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Mono no aware

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Mono no aware (物の哀れ), literally "the pathos of things", and also translated as "an empathy toward things", or "a sensitivity to ephemera", is a Japanese term for the awareness of impermanence (無常, mujō), or transience of things, and both a transient gentle sadness (or wistfulness) at their passing as well as a longer, deeper gentle sadness about this state being the reality of life. "Mono-no aware: the ephemeral nature of beauty – the quietly elated, bittersweet feeling of having been witness to the dazzling circus of life – knowing that none of it can last. It’s basically about being both saddened and appreciative of transience – and also about the relationship between life and death. In Japan, there are four very distinct seasons, and you really become aware of life and mortality and transience. You become aware of how significant those moments are.”[1]

Origins[edit]

The term comes from Heian period literature, but was picked up and used by 18th century Edo period Japanese cultural scholar Motoori Norinaga in his literary criticism of The Tale of Genji, and later to other seminal Japanese works including the Man'yōshū. It became central to his philosophy of literature and eventually to Japanese cultural tradition.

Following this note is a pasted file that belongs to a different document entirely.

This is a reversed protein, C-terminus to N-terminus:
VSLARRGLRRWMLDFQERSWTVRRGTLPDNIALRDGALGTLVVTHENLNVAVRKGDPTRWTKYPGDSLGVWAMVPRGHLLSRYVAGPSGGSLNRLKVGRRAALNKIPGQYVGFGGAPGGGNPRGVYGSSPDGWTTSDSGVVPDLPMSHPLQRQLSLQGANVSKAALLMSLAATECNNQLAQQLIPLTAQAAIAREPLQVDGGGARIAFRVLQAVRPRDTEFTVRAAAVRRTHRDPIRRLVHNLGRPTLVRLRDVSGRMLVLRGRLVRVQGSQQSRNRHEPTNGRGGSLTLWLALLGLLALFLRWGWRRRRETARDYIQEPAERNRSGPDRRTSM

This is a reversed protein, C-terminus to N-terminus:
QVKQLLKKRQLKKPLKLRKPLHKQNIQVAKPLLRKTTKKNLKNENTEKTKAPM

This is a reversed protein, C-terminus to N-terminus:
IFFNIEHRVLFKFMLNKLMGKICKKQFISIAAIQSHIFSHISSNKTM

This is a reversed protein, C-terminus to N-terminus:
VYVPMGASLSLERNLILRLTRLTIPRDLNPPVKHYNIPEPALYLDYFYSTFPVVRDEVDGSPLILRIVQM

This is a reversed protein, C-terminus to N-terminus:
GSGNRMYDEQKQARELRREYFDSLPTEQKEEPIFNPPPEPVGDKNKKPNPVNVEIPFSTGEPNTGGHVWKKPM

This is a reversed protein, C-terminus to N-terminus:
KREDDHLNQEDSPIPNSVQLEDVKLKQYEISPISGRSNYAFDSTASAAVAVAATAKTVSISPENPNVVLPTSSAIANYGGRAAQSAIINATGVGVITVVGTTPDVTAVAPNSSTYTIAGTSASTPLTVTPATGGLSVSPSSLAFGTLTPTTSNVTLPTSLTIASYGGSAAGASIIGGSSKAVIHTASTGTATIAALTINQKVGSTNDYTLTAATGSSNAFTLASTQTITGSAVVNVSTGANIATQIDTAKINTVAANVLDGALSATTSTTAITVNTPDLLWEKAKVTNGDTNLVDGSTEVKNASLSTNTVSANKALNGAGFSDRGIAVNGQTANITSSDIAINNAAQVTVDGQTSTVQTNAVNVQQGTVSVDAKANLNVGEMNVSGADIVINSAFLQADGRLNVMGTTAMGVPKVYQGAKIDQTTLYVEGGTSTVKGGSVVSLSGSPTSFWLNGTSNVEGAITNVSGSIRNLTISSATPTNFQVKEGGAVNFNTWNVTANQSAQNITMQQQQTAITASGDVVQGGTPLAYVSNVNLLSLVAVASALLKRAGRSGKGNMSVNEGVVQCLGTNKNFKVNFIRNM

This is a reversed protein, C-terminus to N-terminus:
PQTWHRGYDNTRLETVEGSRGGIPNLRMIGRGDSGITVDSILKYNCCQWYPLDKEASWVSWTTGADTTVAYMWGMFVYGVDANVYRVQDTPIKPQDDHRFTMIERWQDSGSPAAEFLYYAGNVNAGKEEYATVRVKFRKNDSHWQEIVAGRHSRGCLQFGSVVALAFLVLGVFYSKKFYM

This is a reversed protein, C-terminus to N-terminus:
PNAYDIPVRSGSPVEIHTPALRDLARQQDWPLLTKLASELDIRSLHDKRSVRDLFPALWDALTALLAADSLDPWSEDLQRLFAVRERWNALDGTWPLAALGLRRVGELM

Etymology[edit]

The phrase is derived from the Japanese word mono (), which means "thing", and aware (哀れ), which was a Heian period expression of measured surprise (similar to "ah" or "oh"), translating roughly as "pathos", "poignancy", "deep feeling", "sensitivity", or "awareness". Thus, mono no aware has frequently been translated as "the 'ahh-ness' of things", life, and love. Awareness of the transience of all things heightens appreciation of their beauty, and evokes a gentle sadness at their passing. In his criticism of The Tale of Genji Motoori noted that mono no aware is the crucial emotion that moves readers. Its scope was not limited to Japanese literature, and became associated with Japanese cultural tradition (see also sakura).[2]

In contemporary culture[edit]

Notable manga artists who use mono no aware–style storytelling include Hitoshi Ashinano, Kozue Amano, and Kaoru Mori. In anime, both Only Yesterday by Isao Takahata and Mai Mai Miracle by Sunao Katabuchi emphasize the passing of time in gentle notes and by presenting the main plot against a parallel one from the past. The Japanese director Yasujirō Ozu was well known for creating a sense of mono no aware, frequently climaxing with a character very understatedly saying "Ii tenki desu ne?" (いい天気ですね, "Fine weather, isn't it?"), after a familial and societal paradigm shift, such as a daughter being married off, against the backdrop of a swiftly changing Japan. Ozu has often expressed feelings by showing the faces of objects rather than the face of an actor. Some examples include two fathers contemplating the rocks in a "dry landscape" garden, and a mirror reflecting the absence of the daughter who has just left home after getting married. These images exemplified mono no aware as powerfully as the expression on the greatest actor's face.[3]

In his book about courtly life in ancient Japan, The World of the Shining Prince, Ivan Morris compares mono no aware to Virgil's term lacrimae rerum, Latin for "tears of things".[4]